2 vols in one, 8vo, pp. I: xii, 520, II: , 500; minor spotting, old repair to vol. II title, short marginal tears to I, 2A1, and II, B1-2; a very good set, together in recent calf-backed boards with non-pareil marbled sides, spine lettered directly in gilt; minimal rubbing at extremities; contemporary annotations to I, p. 324, early ink stamps partially erased.
US $152 €147
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Memoirs of the private and public Life of William Penn.
First edition, an early biography of the founder and namesake of Pennsylvania. Penned by the abolitionist Thomas Clarkson (1760-1846), the account records highly favourably the life of the Quaker leader, ‘a Statesman, who acted upon Christian principle in direct opposition to the usual policy of the world’ (p. viii).
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Papers regarding the Anglo-Soviet Negotiations 1939. Presented by the Secretary of State for Foreign Affairs to Parliament by Command of his Majesty.
A proof copy, complete with typed errata attached, of this collection of ninety-five papers relating to the negotiations between the Soviet and British governments between March and December 1939.
[MONTAGU, Mary Wortley (attr.), and PUISSIEUX, Madeline de (translator).]
La femme n’est pas inferieure a l’homme, traduit de l’anglois.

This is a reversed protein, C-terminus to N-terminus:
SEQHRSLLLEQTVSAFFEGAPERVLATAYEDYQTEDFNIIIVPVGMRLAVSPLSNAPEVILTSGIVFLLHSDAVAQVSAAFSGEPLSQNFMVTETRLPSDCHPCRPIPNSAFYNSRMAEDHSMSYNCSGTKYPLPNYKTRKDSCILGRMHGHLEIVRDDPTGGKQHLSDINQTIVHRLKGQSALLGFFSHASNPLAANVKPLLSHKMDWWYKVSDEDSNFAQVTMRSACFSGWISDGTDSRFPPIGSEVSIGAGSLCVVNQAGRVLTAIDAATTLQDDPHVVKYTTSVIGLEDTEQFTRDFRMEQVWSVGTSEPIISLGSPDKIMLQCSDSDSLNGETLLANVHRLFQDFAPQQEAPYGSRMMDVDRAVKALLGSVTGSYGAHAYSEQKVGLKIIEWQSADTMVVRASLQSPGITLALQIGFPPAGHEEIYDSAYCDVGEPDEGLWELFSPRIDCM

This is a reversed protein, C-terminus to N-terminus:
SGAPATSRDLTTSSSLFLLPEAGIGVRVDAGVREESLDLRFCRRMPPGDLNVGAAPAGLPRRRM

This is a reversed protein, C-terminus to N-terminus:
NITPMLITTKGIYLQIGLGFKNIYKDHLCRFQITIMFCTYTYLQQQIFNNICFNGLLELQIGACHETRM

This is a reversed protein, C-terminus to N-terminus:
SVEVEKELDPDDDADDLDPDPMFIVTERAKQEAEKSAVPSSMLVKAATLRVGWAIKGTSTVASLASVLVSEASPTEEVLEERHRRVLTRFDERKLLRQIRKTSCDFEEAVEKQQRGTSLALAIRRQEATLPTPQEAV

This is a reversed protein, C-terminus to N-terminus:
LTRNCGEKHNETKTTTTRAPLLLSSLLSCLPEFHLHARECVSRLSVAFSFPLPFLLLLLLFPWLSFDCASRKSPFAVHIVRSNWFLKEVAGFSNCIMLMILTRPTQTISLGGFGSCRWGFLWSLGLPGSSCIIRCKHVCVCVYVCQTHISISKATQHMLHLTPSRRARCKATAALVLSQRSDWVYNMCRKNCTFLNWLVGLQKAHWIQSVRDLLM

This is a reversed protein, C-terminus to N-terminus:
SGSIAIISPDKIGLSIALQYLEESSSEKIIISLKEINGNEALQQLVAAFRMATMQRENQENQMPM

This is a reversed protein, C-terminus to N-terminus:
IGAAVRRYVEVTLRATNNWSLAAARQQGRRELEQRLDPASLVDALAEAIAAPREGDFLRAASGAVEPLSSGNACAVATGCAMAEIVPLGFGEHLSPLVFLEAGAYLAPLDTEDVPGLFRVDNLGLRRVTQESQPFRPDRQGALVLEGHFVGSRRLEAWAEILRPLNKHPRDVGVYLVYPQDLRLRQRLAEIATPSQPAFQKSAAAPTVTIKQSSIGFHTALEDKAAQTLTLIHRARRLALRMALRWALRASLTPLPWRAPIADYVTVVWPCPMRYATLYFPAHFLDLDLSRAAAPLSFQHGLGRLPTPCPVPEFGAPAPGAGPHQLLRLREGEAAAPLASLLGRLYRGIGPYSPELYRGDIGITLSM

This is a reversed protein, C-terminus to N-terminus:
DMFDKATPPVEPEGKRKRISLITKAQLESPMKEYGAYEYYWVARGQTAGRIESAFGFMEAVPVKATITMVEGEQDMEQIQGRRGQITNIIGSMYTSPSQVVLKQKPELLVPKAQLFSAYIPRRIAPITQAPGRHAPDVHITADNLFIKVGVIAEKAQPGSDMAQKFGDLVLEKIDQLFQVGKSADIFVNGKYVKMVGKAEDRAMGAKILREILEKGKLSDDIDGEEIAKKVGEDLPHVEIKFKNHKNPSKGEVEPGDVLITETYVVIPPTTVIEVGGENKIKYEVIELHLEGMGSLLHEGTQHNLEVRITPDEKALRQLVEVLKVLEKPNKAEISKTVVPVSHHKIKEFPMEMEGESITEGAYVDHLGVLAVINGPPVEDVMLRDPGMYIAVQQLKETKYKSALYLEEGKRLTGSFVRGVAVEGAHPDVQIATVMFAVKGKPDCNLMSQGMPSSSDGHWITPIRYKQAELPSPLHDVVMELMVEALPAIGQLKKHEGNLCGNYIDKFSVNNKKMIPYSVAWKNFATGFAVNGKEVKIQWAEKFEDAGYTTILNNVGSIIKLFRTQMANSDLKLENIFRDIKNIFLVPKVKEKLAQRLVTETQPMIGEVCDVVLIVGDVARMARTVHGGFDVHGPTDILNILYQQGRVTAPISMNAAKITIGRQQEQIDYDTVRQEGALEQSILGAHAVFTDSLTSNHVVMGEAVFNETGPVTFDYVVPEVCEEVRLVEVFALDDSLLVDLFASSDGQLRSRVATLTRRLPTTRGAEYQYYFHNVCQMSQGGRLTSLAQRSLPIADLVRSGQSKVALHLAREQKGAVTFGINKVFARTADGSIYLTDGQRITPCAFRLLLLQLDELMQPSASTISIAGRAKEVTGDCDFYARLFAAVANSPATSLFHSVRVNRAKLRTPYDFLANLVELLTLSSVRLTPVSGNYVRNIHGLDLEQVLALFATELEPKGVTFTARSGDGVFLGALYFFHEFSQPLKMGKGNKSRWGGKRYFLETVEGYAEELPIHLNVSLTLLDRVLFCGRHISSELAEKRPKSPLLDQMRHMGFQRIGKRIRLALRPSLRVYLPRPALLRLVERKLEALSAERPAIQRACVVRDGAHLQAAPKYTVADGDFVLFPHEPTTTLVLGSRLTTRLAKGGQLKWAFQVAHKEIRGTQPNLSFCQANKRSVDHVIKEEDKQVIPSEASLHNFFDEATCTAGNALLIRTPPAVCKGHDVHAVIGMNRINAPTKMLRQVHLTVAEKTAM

First French translation, uncommon, of Woman not inferior to Man: or, a short and modest Vindication of the natural Right of the fair-Sex to a perfect Equality of Power, Dignity, and Esteem, with the Men, first published in 1739 under the name ‘Sophia, a person of quality’ and sometimes attributed to Mary Wortley Montagu (1689–1762; see Quaritch, Women (2019) 36). Drawing on De l’égalité des deux sexes of Poulain de la Barre, the work examines the justness of the esteem (or lack thereof) in which men hold women, the relative intellectual capacities of the two sexes, whether men are fitter to govern and hold public office than women, and whether women are capable of teaching the sciences and serving in the military. The author concludes: ‘let us show [men], by what little we do without aid of education, the much we might do if they did us justice; that we may force a blush from them, if possible, and compel them to confess their own baseness to us, and that the worst of us deserve much better treatment than the best of us receive’.